the slide for me continued after my first a.a. meeting. i started drinking more during the day. by myself. at the bar at Rick’s Cafe having liquid lunches, ordering food only reluctantly and only so i wouldn’t see to be “just” a drunk. i kept track of where i bought my wine so that i would buy two days in a row from the same place.
n the first two years after that first meeting, i looked down on AA as a group of idiots and, worse, gossips. the ones i met who had dropped out were the most loquacious. the typical AA member i met would say “alcoholism is a disease like any other. Like diabetes or heart disease. nothing to be ashamed of but something that needs to be treated.” and treatment was universally agreed to include twelve steps, meetings, and what looked from my perspective as a great deal of sanctimony.
i made a new year’s resolution to meet all my facebook friends. i was surprised and delighted by how my friends opened up with me. told me their hopes and dreams, their fondest ambitions, their disappointments and despairs. I even had someone tell me their fondest sexual fetish. gay bukkake with a stranger amongst the bougainvilleans outside the in n’out burger joint.
“you think i’m so abnormal,” he said.
“that’s SOOOOOOOOOOOOOOOO normal,” i lied. well, half lied. i heard so many stories i was prepared to put this in the category of normal-ish.
i also met a lot of drunks. practicing drunks who aimed for the perfect buzz. drunks who solved hangovers with “busseling”, an i.v. cocktail that eliminates the symptoms within minutes. i met those who had gone into recovery and i saw their happiness. i met those who whiteknuckled and snuck their liquor. i have opened closets in guest rooms of facebook friends and been hit on the head with hidden bottles falling from upper shelves.
i wanted out of my own hell. so i went to a few meetings beginning this past year. some of what i was living, by myself with no one to hold me accountable, had become intolerable. the hangovers were worse. the fear worse. the compulsion to drink worse. and the sense that i was pathetic. and at one, a week back, i introduced myself for the first time with “my name is arlynn and i’m an alcoholic.” it was the scariest thing i had ever said out loud. i wanted to believe in my sobriety. i felt optimistic. i felt there might be a solution. and the meeting ended, the members gathered round me as if i were their lost prodigal daughter. they were ready to slaughter their best cow so that we might all partake in a feast of welcome.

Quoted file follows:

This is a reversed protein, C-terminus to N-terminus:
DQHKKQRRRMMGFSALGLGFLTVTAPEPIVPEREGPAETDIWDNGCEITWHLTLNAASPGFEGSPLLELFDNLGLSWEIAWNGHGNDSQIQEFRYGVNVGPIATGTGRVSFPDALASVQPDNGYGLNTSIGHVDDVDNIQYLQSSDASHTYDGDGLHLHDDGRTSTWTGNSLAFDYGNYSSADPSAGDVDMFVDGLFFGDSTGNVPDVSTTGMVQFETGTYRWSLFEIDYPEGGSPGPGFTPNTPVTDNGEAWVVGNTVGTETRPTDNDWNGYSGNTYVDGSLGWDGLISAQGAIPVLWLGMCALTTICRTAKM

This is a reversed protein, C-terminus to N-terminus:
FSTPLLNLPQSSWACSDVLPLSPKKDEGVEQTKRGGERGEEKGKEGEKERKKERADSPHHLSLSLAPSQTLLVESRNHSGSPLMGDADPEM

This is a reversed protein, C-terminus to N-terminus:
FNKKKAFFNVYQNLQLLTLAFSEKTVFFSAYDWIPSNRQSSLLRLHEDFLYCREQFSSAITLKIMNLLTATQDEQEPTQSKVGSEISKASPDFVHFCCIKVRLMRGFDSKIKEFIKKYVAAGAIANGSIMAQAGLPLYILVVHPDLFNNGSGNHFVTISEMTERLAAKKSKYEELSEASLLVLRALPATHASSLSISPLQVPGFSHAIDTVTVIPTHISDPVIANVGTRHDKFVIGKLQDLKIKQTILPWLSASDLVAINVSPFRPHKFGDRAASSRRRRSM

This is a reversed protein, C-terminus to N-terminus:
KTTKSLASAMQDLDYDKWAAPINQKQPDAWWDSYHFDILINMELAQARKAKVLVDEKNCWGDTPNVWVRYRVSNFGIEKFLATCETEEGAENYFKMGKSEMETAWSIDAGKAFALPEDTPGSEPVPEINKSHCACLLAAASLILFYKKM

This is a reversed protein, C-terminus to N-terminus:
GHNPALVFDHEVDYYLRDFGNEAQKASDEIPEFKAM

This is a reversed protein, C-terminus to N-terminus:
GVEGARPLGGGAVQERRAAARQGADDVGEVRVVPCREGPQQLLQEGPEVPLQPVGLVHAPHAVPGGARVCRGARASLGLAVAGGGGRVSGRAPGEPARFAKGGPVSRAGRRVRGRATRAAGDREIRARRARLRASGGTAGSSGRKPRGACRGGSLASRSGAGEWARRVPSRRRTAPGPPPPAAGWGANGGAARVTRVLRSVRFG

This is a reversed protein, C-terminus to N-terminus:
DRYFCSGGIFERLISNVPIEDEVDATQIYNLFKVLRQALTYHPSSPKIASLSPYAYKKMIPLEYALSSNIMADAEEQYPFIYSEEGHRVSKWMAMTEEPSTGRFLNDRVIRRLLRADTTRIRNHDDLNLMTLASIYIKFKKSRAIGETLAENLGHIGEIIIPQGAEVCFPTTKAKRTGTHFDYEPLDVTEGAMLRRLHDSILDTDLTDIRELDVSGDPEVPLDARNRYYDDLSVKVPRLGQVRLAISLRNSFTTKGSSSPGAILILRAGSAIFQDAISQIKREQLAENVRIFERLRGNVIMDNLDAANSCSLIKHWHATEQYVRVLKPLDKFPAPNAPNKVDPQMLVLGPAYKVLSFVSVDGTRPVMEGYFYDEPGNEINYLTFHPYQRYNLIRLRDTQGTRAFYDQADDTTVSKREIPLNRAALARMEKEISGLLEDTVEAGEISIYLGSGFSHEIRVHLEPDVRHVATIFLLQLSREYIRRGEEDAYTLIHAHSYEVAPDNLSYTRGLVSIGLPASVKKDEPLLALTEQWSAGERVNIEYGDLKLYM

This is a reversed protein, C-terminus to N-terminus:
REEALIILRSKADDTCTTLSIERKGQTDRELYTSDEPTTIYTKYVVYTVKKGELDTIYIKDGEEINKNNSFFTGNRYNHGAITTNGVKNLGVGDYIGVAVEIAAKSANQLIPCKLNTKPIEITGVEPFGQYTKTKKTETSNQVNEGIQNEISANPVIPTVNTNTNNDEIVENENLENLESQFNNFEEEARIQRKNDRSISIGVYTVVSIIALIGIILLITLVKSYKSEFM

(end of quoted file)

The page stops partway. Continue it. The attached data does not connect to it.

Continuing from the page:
the next day i had a setback. the usual triggers of depression, rejection, abandonment, failure were fired off from my internal gun. i was driving to a rotary luncheon. i had the day planned so that mr. pinot grigio might knock on the door of my bat girl cave and find me not at home. i had a plan.
my text message alert went off. i parked the car. looked at the message. there was a description of me. a middle aged pathetic north shore drunk. it was misdirected from a person who had attended the meeting. i texted the person back and asked who they intended the text for. they said they were looking for a sponsor for me, someone to help me in the first days of sobriety. i should have been grateful. instead, i felt a tingling as if my entire body were on fire. so that’s what you think i am, i thought. and it’s not alcoholics anonymous. it’s alcoholics gossiping. ”i didn’t identify you,” the texter added.
that didn’t make me feel one bit better.
“you don’t have to take that,” mr. pinot grigio said.
“how did you get in the car?”
“i’m always here when you need me,” he said. ”i always have your back, arlynn. Ricky’s Cafe is just a half block away. have a drink or two. calm your nerves. then you’ll think clearly.”
the only moment of thinking clearly was knowing that the text, although not intended for me, was ultimately true. very true.
“so what? not everybody is perfect. and the ones who present themselves as perfect, well, they’re not.”
within five minutes, i had him in my hands. seated at the bar, i looked at the mirror over the bar and saw my hands shake, my face was bloated, my eyes hungry and desperate. i drank greedily, pretended to return texts on my cell phone. knowing always .. . . .
the text was absolutely right.
and over and over i thought “there is no fresh hell worse than this.”
that was thursday. i blew right past my rotary lunch, right back a late afternoon appointment with a friend, right into the night of a lonely hellride. there was worse to come.